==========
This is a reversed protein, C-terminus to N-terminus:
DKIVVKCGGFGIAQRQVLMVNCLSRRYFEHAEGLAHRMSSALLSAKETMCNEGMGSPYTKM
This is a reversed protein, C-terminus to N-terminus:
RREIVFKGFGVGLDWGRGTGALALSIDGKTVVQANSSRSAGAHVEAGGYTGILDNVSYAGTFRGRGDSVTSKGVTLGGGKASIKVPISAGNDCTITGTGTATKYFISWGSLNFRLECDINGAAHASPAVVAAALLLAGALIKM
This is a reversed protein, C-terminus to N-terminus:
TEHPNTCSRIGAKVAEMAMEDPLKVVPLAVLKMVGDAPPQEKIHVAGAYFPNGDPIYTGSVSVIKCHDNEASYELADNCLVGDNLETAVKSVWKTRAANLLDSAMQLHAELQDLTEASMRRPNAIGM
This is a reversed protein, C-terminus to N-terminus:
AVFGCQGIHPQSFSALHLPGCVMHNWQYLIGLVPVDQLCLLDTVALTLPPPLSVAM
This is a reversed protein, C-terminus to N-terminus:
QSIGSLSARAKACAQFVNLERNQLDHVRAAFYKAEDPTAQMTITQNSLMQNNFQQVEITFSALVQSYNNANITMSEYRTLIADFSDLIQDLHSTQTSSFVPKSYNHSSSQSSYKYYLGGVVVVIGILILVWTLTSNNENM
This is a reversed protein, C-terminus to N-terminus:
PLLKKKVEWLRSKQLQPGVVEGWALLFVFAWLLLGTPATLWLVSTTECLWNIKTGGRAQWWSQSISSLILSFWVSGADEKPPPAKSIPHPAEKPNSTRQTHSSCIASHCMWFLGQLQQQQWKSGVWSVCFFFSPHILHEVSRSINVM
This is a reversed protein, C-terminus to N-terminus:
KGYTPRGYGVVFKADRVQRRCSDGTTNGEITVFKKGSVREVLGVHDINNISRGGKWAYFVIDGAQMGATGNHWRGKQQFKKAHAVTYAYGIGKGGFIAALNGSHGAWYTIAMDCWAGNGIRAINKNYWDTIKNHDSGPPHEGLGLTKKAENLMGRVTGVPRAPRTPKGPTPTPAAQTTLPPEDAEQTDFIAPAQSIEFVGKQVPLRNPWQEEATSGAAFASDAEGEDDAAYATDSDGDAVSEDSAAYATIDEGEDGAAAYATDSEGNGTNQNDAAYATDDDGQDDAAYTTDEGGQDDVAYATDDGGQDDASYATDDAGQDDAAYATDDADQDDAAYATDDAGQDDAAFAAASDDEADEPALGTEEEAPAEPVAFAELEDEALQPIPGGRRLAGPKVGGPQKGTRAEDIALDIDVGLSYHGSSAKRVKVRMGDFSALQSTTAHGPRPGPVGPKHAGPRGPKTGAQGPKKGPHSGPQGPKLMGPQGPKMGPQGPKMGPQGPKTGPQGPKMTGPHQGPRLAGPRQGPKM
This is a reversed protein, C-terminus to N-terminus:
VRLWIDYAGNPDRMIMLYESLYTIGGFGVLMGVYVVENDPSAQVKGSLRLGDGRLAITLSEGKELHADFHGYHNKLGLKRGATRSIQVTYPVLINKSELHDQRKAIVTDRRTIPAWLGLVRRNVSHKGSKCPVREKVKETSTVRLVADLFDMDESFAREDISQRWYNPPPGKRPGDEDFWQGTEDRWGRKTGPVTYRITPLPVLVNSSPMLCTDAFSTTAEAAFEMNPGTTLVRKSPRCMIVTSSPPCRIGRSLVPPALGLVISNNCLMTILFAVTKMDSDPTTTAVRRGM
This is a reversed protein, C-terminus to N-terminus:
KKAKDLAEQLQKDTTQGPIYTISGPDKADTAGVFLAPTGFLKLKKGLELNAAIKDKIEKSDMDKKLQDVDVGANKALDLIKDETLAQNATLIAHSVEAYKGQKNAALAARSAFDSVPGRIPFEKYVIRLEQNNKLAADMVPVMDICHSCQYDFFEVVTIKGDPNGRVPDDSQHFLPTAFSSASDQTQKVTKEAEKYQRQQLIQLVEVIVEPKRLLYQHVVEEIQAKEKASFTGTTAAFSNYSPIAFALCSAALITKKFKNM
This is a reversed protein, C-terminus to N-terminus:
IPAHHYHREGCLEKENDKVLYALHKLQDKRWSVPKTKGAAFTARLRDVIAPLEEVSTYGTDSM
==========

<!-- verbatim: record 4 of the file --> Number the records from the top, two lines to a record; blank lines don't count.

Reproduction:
This is a reversed protein, C-terminus to N-terminus:
AVFGCQGIHPQSFSALHLPGCVMHNWQYLIGLVPVDQLCLLDTVALTLPPPLSVAM